June 3, 1997
Website spelling errors, typos
mortify school district officials
Mistake-plagued material typed
by students for pages on the Internet slips through to a worldwide
By Steve Friess
To enroll you're childeren in kunderfarden,
it is improtant and nessary to bring a coppy of a utility bull,
even in outlaying areas.
Or so read the World Wide Web sites of the Clark
County School District, which included those misspellings and
dozens of others in instructions for how to register for school
and how to interest children in reading.
The sites, available in their error-ridden forms
on the Internet since November, were taken down Monday after
the Review-Journal asked about them.
"This is terrible," said School Board Vice President
Larry Mason, who vowed an investigation. "If this is true and
not somebody's idea of a joke, I'm not a happy camper. This
is very embarrassing."
It's true. One site titled "Help Your Child
Develop a Love of Reading" has been available for the global
Internet audience with the word "children" misspelled as "childeren"
The words "school," "learning," "knowledge,"
"helping," "birthday," "library," "paragraphs" and "teeth" all
appeared incorrect on other sites. The word "four" was used
in place of "for," and the word "your" was used instead of "you're."
Superintendent Brian Cram, whose own greeting
on one of the sites misspelled "important," called the site
"If students were taking the state's high school
exit exam for competency and turned in this kind of work, they
simply wouldn't pass," Cram said. "Computers these days all
are equipped with spell checkers, so at the very least, somebody
should have run this through a spell checker. I appreciate the
students attempting to help out, but we should have realized
this was going to be a public document."
In all, more than 36 words were misspelled or
"It's atrocious," Trustee Lois Tarkanian said.
"Some of these are obviously typing errors, but others I believe
are spelling errors. When you say 'outlaying' instead of 'outlying,'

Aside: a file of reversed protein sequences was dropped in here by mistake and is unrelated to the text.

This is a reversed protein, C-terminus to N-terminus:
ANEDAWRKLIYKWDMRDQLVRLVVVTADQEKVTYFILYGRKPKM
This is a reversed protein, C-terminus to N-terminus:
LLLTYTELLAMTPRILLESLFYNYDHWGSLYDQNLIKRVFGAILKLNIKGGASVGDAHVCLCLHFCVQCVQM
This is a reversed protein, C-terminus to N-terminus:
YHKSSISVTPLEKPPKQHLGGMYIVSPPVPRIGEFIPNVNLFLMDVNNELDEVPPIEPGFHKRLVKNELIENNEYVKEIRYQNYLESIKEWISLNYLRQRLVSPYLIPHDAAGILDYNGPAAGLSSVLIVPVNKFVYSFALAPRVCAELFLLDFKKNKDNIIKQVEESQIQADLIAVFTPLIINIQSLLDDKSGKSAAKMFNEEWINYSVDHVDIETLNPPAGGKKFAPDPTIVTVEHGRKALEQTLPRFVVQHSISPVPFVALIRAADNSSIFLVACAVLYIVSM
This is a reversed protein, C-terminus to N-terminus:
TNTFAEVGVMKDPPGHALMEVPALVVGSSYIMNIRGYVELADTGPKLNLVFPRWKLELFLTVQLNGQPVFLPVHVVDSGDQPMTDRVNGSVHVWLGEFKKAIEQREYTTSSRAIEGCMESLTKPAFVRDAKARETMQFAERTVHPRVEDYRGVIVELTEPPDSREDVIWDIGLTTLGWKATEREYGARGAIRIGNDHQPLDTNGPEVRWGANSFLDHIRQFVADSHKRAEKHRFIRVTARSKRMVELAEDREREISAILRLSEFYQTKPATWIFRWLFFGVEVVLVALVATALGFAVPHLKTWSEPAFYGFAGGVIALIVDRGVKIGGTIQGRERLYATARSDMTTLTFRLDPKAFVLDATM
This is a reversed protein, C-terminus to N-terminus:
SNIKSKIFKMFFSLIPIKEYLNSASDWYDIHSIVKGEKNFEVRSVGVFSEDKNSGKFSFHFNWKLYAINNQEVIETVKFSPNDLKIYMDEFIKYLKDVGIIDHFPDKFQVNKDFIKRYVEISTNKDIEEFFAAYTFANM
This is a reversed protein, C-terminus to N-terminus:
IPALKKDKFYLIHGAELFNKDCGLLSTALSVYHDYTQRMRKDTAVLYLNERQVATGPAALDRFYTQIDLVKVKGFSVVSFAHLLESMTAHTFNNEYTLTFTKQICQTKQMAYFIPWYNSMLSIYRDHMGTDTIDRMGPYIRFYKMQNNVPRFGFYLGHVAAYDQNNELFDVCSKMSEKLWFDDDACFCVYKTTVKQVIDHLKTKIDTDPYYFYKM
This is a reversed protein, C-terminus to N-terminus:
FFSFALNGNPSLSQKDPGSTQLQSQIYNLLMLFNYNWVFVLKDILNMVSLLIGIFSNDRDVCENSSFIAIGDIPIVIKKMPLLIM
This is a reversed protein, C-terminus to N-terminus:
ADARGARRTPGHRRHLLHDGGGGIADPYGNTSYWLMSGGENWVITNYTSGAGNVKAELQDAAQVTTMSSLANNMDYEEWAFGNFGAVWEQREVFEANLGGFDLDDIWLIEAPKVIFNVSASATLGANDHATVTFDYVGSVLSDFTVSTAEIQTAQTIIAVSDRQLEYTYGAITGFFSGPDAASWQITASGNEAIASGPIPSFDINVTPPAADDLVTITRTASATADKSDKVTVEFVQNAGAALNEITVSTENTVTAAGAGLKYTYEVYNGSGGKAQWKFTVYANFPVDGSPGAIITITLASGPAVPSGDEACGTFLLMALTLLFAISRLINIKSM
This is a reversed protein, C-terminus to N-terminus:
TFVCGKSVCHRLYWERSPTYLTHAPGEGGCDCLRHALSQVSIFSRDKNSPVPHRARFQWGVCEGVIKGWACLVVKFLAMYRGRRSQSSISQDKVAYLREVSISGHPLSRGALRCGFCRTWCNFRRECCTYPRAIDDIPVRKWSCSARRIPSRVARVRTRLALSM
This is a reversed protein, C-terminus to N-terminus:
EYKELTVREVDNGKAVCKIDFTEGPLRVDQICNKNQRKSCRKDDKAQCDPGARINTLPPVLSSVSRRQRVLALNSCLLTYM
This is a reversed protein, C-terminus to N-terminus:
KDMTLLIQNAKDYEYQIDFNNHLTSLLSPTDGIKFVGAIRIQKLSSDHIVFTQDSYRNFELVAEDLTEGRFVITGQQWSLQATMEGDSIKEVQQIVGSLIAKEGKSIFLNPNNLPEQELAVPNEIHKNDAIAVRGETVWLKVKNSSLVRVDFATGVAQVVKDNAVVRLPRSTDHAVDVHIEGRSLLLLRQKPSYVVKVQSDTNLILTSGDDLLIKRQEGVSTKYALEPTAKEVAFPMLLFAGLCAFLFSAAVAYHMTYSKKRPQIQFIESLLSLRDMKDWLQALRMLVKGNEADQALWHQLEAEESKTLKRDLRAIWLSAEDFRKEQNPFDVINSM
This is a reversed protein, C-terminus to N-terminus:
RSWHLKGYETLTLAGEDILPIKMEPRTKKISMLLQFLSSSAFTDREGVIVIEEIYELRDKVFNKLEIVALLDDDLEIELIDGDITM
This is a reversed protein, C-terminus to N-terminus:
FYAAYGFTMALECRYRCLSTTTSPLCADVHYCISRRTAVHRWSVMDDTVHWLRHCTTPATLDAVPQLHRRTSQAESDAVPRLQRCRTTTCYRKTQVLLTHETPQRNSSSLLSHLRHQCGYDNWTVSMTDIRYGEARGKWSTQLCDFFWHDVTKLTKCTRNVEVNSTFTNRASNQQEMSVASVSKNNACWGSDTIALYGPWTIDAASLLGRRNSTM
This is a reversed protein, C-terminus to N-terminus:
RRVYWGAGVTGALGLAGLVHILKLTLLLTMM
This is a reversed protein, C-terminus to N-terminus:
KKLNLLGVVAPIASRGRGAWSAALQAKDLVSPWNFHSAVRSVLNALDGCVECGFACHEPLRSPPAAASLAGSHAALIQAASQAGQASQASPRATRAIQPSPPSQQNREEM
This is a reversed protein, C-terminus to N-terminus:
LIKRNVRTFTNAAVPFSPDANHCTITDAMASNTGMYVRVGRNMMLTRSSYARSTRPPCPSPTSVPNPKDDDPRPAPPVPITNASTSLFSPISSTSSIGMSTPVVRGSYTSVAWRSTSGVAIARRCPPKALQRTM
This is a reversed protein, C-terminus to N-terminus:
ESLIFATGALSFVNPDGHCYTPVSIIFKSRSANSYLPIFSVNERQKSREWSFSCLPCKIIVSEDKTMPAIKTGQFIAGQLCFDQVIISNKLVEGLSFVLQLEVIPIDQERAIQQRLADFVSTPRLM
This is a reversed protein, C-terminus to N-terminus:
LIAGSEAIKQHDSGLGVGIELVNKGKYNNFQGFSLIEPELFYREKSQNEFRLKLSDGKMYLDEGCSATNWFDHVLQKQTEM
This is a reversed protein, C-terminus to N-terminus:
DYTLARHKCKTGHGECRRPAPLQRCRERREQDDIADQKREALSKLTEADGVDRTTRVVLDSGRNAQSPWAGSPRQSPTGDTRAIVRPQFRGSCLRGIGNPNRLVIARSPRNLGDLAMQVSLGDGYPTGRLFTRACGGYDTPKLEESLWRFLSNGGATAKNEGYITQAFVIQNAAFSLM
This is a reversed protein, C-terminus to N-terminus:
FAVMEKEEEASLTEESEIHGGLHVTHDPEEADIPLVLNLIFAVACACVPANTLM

that's an actual mistake."
The material for the sites was typed by students
at the Advanced Technologies Academy in a website management
course taught by instructor John Snyder. Snyder said he gave
their work to the district's technology office expecting it
to be edited, but that never occurred. Instead, technology supervisor
Judi Steele said, the sites were put up without change, and
Snyder was told to correct the errors.
The pages were never changed, nor did district
staff ever check on the matter, Steele said.
"We made the judgment when (Snyder) gave it
to us with all the typos that we were going to put it up as
a learning experience for the students," said Steele, who said
corrected websites will be placed online by June 15. "We thought
at that time it would be good for the kids to see something
publis hed and to fix it quickly. We didn't expect it to be
up there for more than a week or so."
Putting the sites up created a public relations
fiasco for the district, school trustees said.
"I'm all for kids working with computers, but
part of school process is the editing process," Trustee Judy
Witt said. "We want things under Clark County School District's
name to be professional and to protect the integrity of an organization
that requires higher standards than this."
On one site titled "Help Your Child Read," the
name of a pamphlet available from the Children's Book Council
in New York City was listed as "Chossing a Children's Book."
That poor spelling was used to promote literacy is ironic, a
spokesman for the nonprofit Book Council said.
"It does strike me that for a school district
to have a website where there are such egregious errors, I would
begin to wonder personally about the people running the district
and how their inattention to details is affecting the young
people going to the school," said Andy Propst, who oversees
the Book Council's Internet presence.
The mistakes are unfortunate because they distract
from the quality of the material the district is offering to
computer users, Trustee Mary Beth Scow said.
"The information's wonderful," Scow said. "I'm
really proud of what's on there, but it wasn't proofread, I
guess. It looked like someone typed it really fast and didn't
go back over it. It's neat that they had students working on
it, but it unfortunately wasn't checked back on."
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